Hearing It Out
The law is complicated. It is intimidating to small businesses, ranchers, and farmers. The law lacks certainty for the American people. We seriously need estate tax reform.-Statement of Max Baucus Regarding Alternatives to the Current Federal Estate Tax.1
The Senate Finance Committee has held a series of hearings on the federal estate tax. The 3/12/08 hearing examined alternatives to the present transfer tax system. Three professors discussed alternative wealth transfer tax systems focusing primarily on a change to an accessions tax. The 4/3/08 hearing featured two lawyers and a CPA from private practice, along with an executive from a tax-exempt organization, all of whom addressed ways to reform the existing estate tax system.
The Finance Committee is taking a timely and refreshing look at tax policy in the transfer tax area. The ten-year journey on which we set off with the enactment of the Economic Growth and Tax Relief Reconciliation Act of 2001 ("EGTRRA") is nearly complete. If Congress wishes to avoid the nonsensical one-year repeal in 2010 followed by the reappearance of pre-2001law in 2011, action must be taken in 2009. The testimony at the Senate Finance Committee hearings illuminates the various paths that Congress could follow.
Alternatives to the Estate Tax
Three professors presented alternative systems for taxing wealth at the 3/12/08 hearing. Some clarification of terminology is required for this discussion. Typically, the difference between an estate tax and an inheritance tax is that an estate tax applies one rate schedule, often with a series of progressive rates, to the value of the taxable estate and imposes that tax on the estate itself. By contrast, an inheritance tax generally is imposed on the heirs, with a tax computed on the property received by each heir. The rate schedule may vary depending on the relationship between the decedent and the heir. Usually, the rate applicable to any particular heir is flat. Most European countries impose an inheritance tax rather than an estate tax at death.
Those are not the only options, however. Some have suggested that the taxation of wealth transfers be married with the income tax. If Section 102 of the Code were repealed, the receipt of a gift or bequest would be taxable income to the recipient. Professor Joseph Dodge referred to this system as an "income inclusion approach."2 The income inclusion approach looks at each tax year on a freestanding basis, without regard to whether the taxpayer has received gifts or bequests in any prior year.
A modified version of an income inclusion approach is an accessions tax. Under an accessions tax, the tax would be imposed on the recipient of a gift or bequest, but there would be a cumulative exemption for each recipient (as opposed to each donor), effectively allowing every person to receive a certain amount of gifts or bequests without tax. As proposed by Professor Lily Batchelder, receipts ofwealth transfers in excess of the exempt amount would be taxed at income tax rates, with a surtax on cumulative receipts over a certain amount.3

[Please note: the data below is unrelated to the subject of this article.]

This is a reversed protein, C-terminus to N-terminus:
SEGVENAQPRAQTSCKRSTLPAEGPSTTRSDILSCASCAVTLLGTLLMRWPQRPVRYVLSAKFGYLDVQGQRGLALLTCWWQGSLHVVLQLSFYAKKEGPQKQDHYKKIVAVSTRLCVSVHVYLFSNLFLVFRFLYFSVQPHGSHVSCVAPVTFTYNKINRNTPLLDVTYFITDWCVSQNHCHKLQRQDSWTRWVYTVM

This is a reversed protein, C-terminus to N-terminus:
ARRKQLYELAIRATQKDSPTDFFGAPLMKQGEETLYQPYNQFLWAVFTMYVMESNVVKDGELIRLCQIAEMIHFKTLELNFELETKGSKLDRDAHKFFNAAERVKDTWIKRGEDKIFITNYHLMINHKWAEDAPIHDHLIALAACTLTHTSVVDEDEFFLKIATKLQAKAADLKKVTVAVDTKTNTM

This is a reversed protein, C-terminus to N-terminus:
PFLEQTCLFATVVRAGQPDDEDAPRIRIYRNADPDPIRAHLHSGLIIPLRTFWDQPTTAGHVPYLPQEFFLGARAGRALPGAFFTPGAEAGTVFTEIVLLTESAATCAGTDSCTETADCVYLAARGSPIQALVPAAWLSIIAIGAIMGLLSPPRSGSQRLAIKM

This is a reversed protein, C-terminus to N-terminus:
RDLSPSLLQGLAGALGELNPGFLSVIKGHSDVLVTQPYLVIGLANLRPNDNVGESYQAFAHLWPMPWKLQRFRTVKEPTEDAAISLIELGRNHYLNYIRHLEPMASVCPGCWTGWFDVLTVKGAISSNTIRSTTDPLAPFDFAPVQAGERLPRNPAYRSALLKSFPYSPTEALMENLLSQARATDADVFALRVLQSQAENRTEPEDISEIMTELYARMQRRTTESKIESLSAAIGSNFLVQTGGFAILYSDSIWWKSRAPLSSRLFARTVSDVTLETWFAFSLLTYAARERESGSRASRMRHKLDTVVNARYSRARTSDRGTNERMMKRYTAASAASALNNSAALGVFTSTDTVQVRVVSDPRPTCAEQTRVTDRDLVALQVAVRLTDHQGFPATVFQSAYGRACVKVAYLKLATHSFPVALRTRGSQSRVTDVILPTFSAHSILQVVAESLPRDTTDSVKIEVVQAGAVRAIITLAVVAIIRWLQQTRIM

Thus, an accessions tax is similar to an inheritance tax in that it taxes the recipient, and it is similar to an estate tax in its ability to provide an exemption and a somewhat graduated rate schedule. Like an income inclusion approach, the tax could be self-assessed on the income tax return. Depending on the amount of the cumulative exemption and the level at which the surtax applies, an accessions tax could be designed to generate as much revenue as the present estate tax, but its burden would fall on a slightly different set of taxpayers. According to Professor Batchelder, under the present estate tax, 30% of heirs inheriting between $2.5 million and $5 million are not burdened by the estate tax at all, while 4% of those inheriting between $500,000 and $1 million are burdened by the estate tax.4 An accessions tax would level the playing field for heirs.
The accessions tax is favored by the academics in large part because it aligns the imposition of the tax with the actual burden of the tax. Philosophically, it is easier to refute the double taxation argument with an accessions tax. Opponents of the estate tax argue that imposition of an estate tax amounts to double taxation of income on which the taxpayer has already paid income tax. By imposing the tax directly on the heirs, it becomes clear that a tax at death is not a second tax on the decedent's money, but a tax on the recipient's windfall.
Furthermore, one of the primary justifications for having an estate tax is to prevent the accumulation of vast amounts of wealth in the hands of a few. By focusing on the taxable estate in the hands of the decedent, however, the estate tax fails to take into account the decedent's own plan for redistributing his or her wealth. The accessions tax offers an incentive to "spread the wealth" among a greater number of heirs, and provides a financial disincentive for leaving one's wealth to a small number of heirs.
Professor David Duff articulated the public relations problem very clearly: "The gift and estate tax sends exactly the wrong message about a wealth transfer tax by taxing successful, hardworking and generous donors who have accumulated wealth out of income on which they have often paid tax already. In contrast, an accessions tax sends a very different and justifiable message by taxing the beneficiaries of substantial gifts and inheritances on amounts that they have not themselves earned and on which they have not themselves paid any tax."5